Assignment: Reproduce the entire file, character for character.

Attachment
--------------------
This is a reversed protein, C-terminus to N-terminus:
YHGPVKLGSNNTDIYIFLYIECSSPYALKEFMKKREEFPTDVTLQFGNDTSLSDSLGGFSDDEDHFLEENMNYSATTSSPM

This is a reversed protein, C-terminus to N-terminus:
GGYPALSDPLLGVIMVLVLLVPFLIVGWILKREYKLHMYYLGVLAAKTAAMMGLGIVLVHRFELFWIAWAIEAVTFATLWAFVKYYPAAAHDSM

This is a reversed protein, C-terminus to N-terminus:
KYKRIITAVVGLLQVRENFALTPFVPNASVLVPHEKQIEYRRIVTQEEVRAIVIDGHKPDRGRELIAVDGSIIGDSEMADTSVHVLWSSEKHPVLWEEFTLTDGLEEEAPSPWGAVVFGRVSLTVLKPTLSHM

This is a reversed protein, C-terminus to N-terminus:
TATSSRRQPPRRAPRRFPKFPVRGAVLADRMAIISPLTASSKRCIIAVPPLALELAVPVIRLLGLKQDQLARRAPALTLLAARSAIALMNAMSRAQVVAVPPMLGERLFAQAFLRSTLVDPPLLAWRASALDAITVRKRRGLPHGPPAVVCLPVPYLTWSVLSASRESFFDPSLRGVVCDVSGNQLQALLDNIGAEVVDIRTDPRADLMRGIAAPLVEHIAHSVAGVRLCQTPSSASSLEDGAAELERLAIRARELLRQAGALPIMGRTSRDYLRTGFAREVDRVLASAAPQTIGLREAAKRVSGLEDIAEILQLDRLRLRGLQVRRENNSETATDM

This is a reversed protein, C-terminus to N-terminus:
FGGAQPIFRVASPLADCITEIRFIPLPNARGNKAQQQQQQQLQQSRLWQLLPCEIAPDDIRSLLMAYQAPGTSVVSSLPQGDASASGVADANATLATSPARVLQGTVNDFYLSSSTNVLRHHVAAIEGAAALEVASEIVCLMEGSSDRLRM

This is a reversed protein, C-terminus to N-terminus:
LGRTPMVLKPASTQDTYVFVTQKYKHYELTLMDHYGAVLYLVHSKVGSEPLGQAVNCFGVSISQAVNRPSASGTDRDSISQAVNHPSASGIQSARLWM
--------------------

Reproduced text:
This is a reversed protein, C-terminus to N-terminus:
YHGPVKLGSNNTDIYIFLYIECSSPYALKEFMKKREEFPTDVTLQFGNDTSLSDSLGGFSDDEDHFLEENMNYSATTSSPM

This is a reversed protein, C-terminus to N-terminus:
GGYPALSDPLLGVIMVLVLLVPFLIVGWILKREYKLHMYYLGVLAAKTAAMMGLGIVLVHRFELFWIAWAIEAVTFATLWAFVKYYPAAAHDSM

This is a reversed protein, C-terminus to N-terminus:
KYKRIITAVVGLLQVRENFALTPFVPNASVLVPHEKQIEYRRIVTQEEVRAIVIDGHKPDRGRELIAVDGSIIGDSEMADTSVHVLWSSEKHPVLWEEFTLTDGLEEEAPSPWGAVVFGRVSLTVLKPTLSHM

This is a reversed protein, C-terminus to N-terminus:
TATSSRRQPPRRAPRRFPKFPVRGAVLADRMAIISPLTASSKRCIIAVPPLALELAVPVIRLLGLKQDQLARRAPALTLLAARSAIALMNAMSRAQVVAVPPMLGERLFAQAFLRSTLVDPPLLAWRASALDAITVRKRRGLPHGPPAVVCLPVPYLTWSVLSASRESFFDPSLRGVVCDVSGNQLQALLDNIGAEVVDIRTDPRADLMRGIAAPLVEHIAHSVAGVRLCQTPSSASSLEDGAAELERLAIRARELLRQAGALPIMGRTSRDYLRTGFAREVDRVLASAAPQTIGLREAAKRVSGLEDIAEILQLDRLRLRGLQVRRENNSETATDM

This is a reversed protein, C-terminus to N-terminus:
FGGAQPIFRVASPLADCITEIRFIPLPNARGNKAQQQQQQQLQQSRLWQLLPCEIAPDDIRSLLMAYQAPGTSVVSSLPQGDASASGVADANATLATSPARVLQGTVNDFYLSSSTNVLRHHVAAIEGAAALEVASEIVCLMEGSSDRLRM

This is a reversed protein, C-terminus to N-terminus:
LGRTPMVLKPASTQDTYVFVTQKYKHYELTLMDHYGAVLYLVHSKVGSEPLGQAVNCFGVSISQAVNRPSASGTDRDSISQAVNHPSASGIQSARLWM